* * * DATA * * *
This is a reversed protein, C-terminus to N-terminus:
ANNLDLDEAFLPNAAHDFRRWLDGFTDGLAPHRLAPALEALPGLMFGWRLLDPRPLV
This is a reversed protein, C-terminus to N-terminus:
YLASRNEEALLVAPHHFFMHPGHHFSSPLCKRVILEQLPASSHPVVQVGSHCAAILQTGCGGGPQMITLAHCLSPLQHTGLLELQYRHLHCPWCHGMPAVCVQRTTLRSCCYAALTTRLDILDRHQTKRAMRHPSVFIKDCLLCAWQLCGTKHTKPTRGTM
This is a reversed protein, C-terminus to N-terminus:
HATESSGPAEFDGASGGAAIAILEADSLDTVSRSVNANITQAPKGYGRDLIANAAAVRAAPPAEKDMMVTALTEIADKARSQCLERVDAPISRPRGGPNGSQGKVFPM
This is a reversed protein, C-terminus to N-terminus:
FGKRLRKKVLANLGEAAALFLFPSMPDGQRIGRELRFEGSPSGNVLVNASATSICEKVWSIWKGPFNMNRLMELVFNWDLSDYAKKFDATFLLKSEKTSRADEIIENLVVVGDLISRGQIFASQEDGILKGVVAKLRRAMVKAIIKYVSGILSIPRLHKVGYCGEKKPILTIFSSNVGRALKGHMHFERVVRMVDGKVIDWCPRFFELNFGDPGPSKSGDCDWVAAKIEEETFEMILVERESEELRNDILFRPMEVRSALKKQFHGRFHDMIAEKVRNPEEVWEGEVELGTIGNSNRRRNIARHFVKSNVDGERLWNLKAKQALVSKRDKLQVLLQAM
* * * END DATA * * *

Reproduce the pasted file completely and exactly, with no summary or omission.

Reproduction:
This is a reversed protein, C-terminus to N-terminus:
ANNLDLDEAFLPNAAHDFRRWLDGFTDGLAPHRLAPALEALPGLMFGWRLLDPRPLV
This is a reversed protein, C-terminus to N-terminus:
YLASRNEEALLVAPHHFFMHPGHHFSSPLCKRVILEQLPASSHPVVQVGSHCAAILQTGCGGGPQMITLAHCLSPLQHTGLLELQYRHLHCPWCHGMPAVCVQRTTLRSCCYAALTTRLDILDRHQTKRAMRHPSVFIKDCLLCAWQLCGTKHTKPTRGTM
This is a reversed protein, C-terminus to N-terminus:
HATESSGPAEFDGASGGAAIAILEADSLDTVSRSVNANITQAPKGYGRDLIANAAAVRAAPPAEKDMMVTALTEIADKARSQCLERVDAPISRPRGGPNGSQGKVFPM
This is a reversed protein, C-terminus to N-terminus:
FGKRLRKKVLANLGEAAALFLFPSMPDGQRIGRELRFEGSPSGNVLVNASATSICEKVWSIWKGPFNMNRLMELVFNWDLSDYAKKFDATFLLKSEKTSRADEIIENLVVVGDLISRGQIFASQEDGILKGVVAKLRRAMVKAIIKYVSGILSIPRLHKVGYCGEKKPILTIFSSNVGRALKGHMHFERVVRMVDGKVIDWCPRFFELNFGDPGPSKSGDCDWVAAKIEEETFEMILVERESEELRNDILFRPMEVRSALKKQFHGRFHDMIAEKVRNPEEVWEGEVELGTIGNSNRRRNIARHFVKSNVDGERLWNLKAKQALVSKRDKLQVLLQAM